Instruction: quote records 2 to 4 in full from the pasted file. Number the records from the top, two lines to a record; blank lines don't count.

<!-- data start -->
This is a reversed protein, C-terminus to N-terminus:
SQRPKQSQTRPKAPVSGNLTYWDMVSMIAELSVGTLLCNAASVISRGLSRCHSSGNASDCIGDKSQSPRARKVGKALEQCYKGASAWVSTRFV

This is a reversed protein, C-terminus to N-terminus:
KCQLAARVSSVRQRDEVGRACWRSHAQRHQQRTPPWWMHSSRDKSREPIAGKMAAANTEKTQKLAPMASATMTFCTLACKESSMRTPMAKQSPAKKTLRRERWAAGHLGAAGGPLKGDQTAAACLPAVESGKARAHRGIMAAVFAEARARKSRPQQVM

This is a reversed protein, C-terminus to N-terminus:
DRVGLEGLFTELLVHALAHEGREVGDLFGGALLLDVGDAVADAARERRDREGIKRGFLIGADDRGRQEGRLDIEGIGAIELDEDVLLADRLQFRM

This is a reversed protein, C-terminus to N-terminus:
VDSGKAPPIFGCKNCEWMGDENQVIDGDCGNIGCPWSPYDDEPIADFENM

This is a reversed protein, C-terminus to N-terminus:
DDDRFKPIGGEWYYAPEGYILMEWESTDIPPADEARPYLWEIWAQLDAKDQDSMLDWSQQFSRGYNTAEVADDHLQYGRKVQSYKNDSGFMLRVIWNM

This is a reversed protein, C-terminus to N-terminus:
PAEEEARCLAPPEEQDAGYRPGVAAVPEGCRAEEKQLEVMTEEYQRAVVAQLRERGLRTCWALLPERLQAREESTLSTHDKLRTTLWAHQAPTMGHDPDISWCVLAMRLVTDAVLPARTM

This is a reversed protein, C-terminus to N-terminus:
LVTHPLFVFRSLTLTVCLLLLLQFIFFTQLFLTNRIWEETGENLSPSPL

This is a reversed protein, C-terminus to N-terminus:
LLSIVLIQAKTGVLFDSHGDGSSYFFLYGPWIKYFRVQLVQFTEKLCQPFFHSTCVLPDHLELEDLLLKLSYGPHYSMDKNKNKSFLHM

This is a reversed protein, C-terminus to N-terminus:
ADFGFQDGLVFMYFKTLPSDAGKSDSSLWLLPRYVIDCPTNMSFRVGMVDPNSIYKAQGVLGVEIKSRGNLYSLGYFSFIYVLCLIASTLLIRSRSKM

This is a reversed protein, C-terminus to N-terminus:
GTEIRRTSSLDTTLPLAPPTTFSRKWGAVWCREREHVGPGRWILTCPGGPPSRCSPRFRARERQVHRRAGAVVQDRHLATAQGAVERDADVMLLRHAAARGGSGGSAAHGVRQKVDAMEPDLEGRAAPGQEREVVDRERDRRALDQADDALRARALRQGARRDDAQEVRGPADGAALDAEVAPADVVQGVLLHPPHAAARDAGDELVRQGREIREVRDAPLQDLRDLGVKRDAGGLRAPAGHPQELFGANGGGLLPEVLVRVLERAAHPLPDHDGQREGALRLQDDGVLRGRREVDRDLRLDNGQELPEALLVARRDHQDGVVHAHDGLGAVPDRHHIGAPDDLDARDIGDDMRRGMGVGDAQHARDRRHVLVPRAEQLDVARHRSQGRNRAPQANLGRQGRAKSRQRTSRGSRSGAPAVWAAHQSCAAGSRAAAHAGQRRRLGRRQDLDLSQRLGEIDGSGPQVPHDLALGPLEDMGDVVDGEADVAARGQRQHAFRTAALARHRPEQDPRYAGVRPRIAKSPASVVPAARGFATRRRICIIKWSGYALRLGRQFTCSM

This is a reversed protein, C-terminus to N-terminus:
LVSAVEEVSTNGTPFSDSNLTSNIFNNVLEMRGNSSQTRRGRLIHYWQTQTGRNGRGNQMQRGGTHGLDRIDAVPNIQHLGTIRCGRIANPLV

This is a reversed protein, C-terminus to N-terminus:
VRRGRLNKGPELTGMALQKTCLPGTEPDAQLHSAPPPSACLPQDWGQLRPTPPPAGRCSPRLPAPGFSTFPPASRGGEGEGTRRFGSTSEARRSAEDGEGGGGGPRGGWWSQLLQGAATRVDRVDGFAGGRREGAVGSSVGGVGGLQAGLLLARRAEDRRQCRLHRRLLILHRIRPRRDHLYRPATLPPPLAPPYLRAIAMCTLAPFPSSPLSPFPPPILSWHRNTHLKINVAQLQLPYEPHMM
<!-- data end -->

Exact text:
This is a reversed protein, C-terminus to N-terminus:
KCQLAARVSSVRQRDEVGRACWRSHAQRHQQRTPPWWMHSSRDKSREPIAGKMAAANTEKTQKLAPMASATMTFCTLACKESSMRTPMAKQSPAKKTLRRERWAAGHLGAAGGPLKGDQTAAACLPAVESGKARAHRGIMAAVFAEARARKSRPQQVM

This is a reversed protein, C-terminus to N-terminus:
DRVGLEGLFTELLVHALAHEGREVGDLFGGALLLDVGDAVADAARERRDREGIKRGFLIGADDRGRQEGRLDIEGIGAIELDEDVLLADRLQFRM

This is a reversed protein, C-terminus to N-terminus:
VDSGKAPPIFGCKNCEWMGDENQVIDGDCGNIGCPWSPYDDEPIADFENM